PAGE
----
This can be done by first dividing the daily cycle burn rate by the SDR exchange rate to determine the daily fiat expenditure of the network.

440.64T Cycles / 1T = 440.64 SDR (• 1.31 = 581.17 USD$)

This can then be extrapolated to an ICP amount by utilizing a 90 day average of the ICP token price, of 3.5$.

581.17 USD$ / 3.5$ = 166.0485 ICP

Now that we have determined the network burns 166 ICP / day across a 3 month average, we can extrapolate this to estimate a monthly network burn of roughly 4957.45 ICP.

In contrast, the previous article “Node Provider Inflation Spiral” depicted that the Internet Computer Protocol minted 500k+ (on the lower end) ICP each month, during this timeframe, reaching an all time high distribution of nearly ~600k ICP tokens last month.

Utilizing Augusts Node Provider Reward Distribution data, we can determine that of the 583,577 ICP minted to compensate Node Providers, only .84% of it was correspondingly burnt via Cycles, showcasing a disparity of 99.16% between Node Provider payouts & ICP burnt via cycles.

Turning our attention back to Network State, it can be observed within the following article that Gen1 Node Machines have a storage capacity of 28.8 TB & 30.72 TB

Alternatively, Gen2 Node Machines have a storage capacity of 32 TB.

In contrast to their abundant storage potential, according to public documentation & official forums, subnets are seemingly limited to a capacity of 300GB.

With this information laid out, we can continue to the Network State:

As of present, the current Network State is 3.55 TiB of a total 10.8 TiB, across 36 subnets - which equates to roughly .098 TiB per Subnet (the math is not so simple, but this is useful to depict network load), or roughly 30% of each Subnets maximum capacity in correspondence to current self imposed limitations.

This goes to show that the issue is not so simple as “are we over paying or over onboarding Node Providers?” - it’s a combination of both, with Cycles burning less than 1% of what Node Providers are compensated monthly, while Nodes are operating at seemingly a 70% inefficiency.

Which raises the question:

Is over compensating Node Providers while over on-boarding worth the burden it’s brought upon the network?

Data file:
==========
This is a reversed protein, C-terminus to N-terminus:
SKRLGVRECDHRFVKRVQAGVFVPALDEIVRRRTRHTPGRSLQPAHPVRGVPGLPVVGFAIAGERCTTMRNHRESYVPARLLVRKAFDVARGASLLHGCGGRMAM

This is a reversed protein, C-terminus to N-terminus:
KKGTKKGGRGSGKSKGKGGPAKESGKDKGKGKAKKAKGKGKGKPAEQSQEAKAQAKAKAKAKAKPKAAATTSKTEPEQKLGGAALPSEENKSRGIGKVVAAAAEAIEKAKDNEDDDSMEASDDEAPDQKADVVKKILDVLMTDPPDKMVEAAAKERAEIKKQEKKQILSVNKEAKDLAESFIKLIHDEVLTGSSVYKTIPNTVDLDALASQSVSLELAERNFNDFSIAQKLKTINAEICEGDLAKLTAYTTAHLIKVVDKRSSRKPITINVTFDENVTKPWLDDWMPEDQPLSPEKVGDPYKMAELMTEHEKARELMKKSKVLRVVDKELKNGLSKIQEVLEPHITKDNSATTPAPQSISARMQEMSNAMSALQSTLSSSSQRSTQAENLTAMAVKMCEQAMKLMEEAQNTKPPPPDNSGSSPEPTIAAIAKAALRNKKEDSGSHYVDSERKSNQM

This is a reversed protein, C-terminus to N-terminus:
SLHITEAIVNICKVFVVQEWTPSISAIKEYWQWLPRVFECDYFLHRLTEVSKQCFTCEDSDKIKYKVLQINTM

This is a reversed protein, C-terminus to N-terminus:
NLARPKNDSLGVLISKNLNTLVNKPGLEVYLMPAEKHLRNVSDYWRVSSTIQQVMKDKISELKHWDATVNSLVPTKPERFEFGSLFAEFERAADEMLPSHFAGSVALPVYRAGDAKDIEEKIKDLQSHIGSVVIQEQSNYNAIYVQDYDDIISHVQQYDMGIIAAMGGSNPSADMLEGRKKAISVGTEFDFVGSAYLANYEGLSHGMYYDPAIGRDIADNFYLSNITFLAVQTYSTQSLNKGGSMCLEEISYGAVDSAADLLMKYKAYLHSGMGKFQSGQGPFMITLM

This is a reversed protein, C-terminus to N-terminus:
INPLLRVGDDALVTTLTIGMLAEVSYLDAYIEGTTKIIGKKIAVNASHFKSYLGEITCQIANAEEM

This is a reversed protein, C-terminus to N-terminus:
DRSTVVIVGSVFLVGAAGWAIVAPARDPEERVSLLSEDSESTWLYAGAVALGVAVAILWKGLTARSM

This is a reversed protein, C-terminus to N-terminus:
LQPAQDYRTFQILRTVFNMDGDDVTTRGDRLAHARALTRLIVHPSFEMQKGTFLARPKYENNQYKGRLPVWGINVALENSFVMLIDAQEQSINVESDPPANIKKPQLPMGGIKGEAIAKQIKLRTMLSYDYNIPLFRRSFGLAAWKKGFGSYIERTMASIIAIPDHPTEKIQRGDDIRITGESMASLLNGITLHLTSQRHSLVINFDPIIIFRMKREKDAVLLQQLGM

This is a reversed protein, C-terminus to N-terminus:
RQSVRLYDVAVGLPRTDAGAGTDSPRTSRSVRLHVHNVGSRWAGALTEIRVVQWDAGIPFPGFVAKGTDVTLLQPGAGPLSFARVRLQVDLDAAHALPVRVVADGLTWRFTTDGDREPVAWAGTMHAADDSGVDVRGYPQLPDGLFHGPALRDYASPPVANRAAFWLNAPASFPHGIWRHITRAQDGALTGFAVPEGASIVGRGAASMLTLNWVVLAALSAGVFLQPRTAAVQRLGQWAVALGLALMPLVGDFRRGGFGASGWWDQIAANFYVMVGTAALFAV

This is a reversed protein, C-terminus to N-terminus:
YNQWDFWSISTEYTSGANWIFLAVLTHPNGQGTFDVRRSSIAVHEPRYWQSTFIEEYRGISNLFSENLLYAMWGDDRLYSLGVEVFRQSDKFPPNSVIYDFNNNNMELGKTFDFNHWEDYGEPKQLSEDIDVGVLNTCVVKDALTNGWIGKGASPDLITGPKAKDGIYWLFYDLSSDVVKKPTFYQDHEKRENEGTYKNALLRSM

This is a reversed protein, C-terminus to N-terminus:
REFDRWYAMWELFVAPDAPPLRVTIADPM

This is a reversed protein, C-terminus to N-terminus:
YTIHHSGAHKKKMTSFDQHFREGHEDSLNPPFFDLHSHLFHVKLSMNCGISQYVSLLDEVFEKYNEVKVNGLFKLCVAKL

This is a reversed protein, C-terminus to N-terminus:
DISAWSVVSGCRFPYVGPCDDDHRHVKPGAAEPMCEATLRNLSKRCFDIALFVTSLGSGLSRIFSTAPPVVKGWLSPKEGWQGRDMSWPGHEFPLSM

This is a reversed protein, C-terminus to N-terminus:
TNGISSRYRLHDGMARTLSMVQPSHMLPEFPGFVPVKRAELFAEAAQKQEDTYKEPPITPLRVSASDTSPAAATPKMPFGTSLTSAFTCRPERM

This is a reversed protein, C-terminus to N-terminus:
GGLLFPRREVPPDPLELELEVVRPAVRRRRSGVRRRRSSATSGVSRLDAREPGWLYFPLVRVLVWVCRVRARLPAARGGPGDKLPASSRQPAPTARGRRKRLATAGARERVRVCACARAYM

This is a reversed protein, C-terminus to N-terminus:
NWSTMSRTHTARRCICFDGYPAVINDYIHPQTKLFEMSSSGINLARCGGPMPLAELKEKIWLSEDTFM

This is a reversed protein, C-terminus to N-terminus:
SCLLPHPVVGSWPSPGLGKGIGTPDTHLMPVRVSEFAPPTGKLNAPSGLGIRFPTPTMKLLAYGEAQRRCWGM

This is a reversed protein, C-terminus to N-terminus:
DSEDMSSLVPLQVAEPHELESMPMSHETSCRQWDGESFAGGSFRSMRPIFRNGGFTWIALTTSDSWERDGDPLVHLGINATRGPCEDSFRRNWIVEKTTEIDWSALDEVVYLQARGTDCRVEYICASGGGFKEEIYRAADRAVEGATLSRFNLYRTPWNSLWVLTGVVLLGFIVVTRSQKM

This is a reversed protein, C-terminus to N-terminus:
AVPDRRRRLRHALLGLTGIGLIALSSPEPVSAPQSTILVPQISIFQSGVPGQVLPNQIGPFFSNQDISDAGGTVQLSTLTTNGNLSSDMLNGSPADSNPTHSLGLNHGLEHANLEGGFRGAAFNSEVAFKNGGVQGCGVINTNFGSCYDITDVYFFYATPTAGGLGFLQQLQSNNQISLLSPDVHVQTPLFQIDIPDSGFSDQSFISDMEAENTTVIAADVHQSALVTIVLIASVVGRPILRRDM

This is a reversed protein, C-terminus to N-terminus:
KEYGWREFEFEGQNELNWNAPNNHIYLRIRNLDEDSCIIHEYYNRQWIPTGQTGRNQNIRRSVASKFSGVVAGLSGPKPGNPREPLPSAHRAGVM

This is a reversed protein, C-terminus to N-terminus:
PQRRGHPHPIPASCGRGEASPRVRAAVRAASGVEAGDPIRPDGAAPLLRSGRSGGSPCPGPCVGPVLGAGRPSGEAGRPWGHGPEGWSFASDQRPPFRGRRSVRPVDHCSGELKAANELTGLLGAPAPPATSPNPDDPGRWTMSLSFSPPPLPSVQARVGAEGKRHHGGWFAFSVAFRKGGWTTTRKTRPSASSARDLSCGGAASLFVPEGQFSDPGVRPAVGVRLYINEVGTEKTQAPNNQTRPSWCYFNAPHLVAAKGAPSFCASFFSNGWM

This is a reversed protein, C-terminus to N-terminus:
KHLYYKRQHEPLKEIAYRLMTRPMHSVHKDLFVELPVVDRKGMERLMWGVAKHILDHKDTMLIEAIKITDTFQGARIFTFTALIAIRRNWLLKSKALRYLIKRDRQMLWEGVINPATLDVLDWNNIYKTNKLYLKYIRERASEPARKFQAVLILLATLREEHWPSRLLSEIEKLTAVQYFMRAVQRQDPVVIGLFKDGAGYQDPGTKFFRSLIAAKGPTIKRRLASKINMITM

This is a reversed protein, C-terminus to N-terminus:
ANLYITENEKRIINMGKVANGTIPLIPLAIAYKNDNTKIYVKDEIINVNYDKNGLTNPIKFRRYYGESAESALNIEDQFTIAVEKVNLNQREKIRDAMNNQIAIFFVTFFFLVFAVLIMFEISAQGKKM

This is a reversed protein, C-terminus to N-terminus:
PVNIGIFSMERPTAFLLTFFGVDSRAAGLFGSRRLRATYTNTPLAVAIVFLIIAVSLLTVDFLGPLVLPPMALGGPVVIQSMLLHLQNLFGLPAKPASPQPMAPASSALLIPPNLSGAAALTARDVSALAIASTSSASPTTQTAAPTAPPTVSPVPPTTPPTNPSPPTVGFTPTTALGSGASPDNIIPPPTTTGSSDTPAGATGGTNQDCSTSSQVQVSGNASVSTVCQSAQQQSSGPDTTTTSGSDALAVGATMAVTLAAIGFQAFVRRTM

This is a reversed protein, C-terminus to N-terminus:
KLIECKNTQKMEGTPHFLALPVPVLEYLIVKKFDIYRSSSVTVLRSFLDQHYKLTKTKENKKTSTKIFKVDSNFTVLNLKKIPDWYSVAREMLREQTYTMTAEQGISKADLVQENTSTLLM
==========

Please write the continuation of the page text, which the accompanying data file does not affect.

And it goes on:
Going to tag relevant parties before this thread spins out of control, so that we can work towards a solution ASAP:

@bjoernek @Kyle_Langham @dominicwilliams


Good afternoon @diegop & @Ang !

It seems as though bad actors are attempting to circumvent this thread in which directly addresses concerns to the networks tokenomics & sustainability.

It would be a shame if such an important topic, was allowed to be taken off-topic, as so many others in the past. Thanks!


In a previous ICP.lab there were very interesting discussions about how to use this excess space. I know that there are(or at least were) proactive discussions about how to use this space in a more generic and generalized web3 way that would burn more cycles.


Do we really want to figure out how to spend more money rather then save it?

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Hmmm…I think we want to offer more ways to utilize the space that has been allocated. If each rack has a bunch of excess storage and the IC offers a competitive price for storage, this seems like a win right? Currently, node providers are paid if the space sits idle. If we use the space and it burns cycles, that is deflationary for ICP right?

FileCoin/Arweav/Storj storage is 1 terabyte (TB) of data on for between $0.19 to $4.00 per month. Seems like ICP could compete with that if there are 31.7 TB of empty space sitting around on each subnet. Plus ICP storage would be computable on canisters, so it probably isn’t a direct comparison.


I agree. Since the node provider cost seems pretty fixed in the medium term, we may as well encourage full utilization.